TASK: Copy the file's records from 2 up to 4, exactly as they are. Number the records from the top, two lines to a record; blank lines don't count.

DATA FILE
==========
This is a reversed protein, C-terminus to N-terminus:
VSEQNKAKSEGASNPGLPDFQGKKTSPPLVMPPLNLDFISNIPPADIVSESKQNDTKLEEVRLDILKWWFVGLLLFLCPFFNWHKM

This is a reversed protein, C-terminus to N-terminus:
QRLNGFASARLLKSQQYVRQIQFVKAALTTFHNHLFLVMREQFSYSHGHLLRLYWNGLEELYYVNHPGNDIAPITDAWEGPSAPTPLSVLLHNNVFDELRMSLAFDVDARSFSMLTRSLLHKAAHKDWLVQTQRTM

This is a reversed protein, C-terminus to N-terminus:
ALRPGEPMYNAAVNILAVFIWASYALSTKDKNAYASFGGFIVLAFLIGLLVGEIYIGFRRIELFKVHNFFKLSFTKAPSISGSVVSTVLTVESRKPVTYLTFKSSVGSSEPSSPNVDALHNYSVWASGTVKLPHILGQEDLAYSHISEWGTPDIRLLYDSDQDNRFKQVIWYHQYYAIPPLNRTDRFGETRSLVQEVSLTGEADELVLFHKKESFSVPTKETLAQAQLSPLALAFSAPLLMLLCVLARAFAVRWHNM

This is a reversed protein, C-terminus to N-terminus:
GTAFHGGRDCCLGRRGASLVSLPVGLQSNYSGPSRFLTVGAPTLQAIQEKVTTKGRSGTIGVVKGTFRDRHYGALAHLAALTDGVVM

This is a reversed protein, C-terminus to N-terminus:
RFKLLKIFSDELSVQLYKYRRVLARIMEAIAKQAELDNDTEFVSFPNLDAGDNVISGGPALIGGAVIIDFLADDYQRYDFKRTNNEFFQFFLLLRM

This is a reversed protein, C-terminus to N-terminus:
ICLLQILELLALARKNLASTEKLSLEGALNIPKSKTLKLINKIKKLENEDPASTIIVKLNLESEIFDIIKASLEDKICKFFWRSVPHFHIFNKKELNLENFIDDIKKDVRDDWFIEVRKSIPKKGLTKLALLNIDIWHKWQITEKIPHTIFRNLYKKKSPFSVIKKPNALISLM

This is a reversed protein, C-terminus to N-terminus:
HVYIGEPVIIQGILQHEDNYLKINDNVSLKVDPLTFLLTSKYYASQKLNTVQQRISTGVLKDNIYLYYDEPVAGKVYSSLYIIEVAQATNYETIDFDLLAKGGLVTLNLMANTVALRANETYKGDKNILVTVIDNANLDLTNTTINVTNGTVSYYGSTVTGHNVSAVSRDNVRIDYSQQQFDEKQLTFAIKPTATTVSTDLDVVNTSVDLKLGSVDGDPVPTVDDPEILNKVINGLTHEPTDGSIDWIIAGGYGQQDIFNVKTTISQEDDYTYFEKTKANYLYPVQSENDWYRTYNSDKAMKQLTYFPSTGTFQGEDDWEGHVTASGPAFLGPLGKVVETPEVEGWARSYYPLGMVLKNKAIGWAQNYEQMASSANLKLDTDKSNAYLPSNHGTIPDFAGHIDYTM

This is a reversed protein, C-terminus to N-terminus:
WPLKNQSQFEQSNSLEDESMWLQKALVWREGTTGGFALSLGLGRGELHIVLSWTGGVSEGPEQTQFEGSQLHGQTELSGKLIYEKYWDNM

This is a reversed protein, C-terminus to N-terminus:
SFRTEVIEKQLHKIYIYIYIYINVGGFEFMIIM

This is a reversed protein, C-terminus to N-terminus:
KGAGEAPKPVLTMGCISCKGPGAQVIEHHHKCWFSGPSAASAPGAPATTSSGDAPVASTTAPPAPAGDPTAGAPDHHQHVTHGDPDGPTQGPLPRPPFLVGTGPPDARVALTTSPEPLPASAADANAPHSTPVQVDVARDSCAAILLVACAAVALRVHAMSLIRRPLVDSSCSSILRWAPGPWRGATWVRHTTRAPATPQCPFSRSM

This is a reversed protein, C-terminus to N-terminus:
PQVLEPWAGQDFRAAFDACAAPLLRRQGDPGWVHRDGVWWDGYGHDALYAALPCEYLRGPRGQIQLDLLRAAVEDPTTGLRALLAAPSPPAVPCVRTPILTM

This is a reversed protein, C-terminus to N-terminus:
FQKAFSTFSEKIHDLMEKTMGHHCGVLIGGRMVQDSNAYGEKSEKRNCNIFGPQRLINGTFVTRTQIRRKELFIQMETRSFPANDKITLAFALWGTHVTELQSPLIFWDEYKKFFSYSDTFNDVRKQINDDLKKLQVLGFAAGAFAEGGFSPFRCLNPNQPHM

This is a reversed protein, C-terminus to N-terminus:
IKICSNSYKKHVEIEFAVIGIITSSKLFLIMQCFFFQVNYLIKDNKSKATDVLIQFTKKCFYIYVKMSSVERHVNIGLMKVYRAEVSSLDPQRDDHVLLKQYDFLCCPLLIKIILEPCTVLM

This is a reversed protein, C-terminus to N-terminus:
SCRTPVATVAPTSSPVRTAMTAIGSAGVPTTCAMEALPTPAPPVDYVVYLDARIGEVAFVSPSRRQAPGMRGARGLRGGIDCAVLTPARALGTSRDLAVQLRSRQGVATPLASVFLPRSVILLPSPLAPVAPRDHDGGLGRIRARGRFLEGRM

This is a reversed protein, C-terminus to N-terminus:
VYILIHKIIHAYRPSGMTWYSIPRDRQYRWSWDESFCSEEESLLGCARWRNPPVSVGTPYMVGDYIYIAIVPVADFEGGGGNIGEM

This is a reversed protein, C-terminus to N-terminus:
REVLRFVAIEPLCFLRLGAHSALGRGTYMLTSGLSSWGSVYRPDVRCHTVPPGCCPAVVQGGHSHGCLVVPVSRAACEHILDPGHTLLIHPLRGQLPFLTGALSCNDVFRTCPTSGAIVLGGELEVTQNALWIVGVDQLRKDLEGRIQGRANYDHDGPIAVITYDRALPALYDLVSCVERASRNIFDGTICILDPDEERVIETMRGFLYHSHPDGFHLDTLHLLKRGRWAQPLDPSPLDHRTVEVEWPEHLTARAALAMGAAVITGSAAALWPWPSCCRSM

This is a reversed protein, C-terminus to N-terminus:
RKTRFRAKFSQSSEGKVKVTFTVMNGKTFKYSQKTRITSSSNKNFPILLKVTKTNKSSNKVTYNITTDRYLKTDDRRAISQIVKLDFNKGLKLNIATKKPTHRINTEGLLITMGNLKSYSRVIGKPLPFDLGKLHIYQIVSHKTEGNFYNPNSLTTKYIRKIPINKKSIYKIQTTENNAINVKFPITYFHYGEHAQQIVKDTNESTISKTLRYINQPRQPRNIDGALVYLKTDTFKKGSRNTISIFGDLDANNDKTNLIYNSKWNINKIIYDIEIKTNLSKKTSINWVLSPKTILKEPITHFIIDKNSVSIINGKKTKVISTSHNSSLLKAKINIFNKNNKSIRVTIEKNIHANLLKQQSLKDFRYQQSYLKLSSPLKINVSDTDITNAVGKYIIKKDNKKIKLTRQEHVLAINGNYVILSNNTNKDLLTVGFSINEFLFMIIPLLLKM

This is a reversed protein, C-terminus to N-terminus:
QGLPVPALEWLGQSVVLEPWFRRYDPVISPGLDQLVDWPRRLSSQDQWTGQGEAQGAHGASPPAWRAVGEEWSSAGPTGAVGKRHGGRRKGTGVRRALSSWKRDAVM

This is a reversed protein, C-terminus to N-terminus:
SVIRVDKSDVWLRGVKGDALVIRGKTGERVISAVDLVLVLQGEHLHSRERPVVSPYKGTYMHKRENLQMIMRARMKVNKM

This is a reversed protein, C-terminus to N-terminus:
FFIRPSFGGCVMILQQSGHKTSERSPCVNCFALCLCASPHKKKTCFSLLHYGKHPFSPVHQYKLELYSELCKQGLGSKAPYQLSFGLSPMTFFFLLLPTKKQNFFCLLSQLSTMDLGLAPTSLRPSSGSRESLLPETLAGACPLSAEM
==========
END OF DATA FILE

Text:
This is a reversed protein, C-terminus to N-terminus:
QRLNGFASARLLKSQQYVRQIQFVKAALTTFHNHLFLVMREQFSYSHGHLLRLYWNGLEELYYVNHPGNDIAPITDAWEGPSAPTPLSVLLHNNVFDELRMSLAFDVDARSFSMLTRSLLHKAAHKDWLVQTQRTM

This is a reversed protein, C-terminus to N-terminus:
ALRPGEPMYNAAVNILAVFIWASYALSTKDKNAYASFGGFIVLAFLIGLLVGEIYIGFRRIELFKVHNFFKLSFTKAPSISGSVVSTVLTVESRKPVTYLTFKSSVGSSEPSSPNVDALHNYSVWASGTVKLPHILGQEDLAYSHISEWGTPDIRLLYDSDQDNRFKQVIWYHQYYAIPPLNRTDRFGETRSLVQEVSLTGEADELVLFHKKESFSVPTKETLAQAQLSPLALAFSAPLLMLLCVLARAFAVRWHNM

This is a reversed protein, C-terminus to N-terminus:
GTAFHGGRDCCLGRRGASLVSLPVGLQSNYSGPSRFLTVGAPTLQAIQEKVTTKGRSGTIGVVKGTFRDRHYGALAHLAALTDGVVM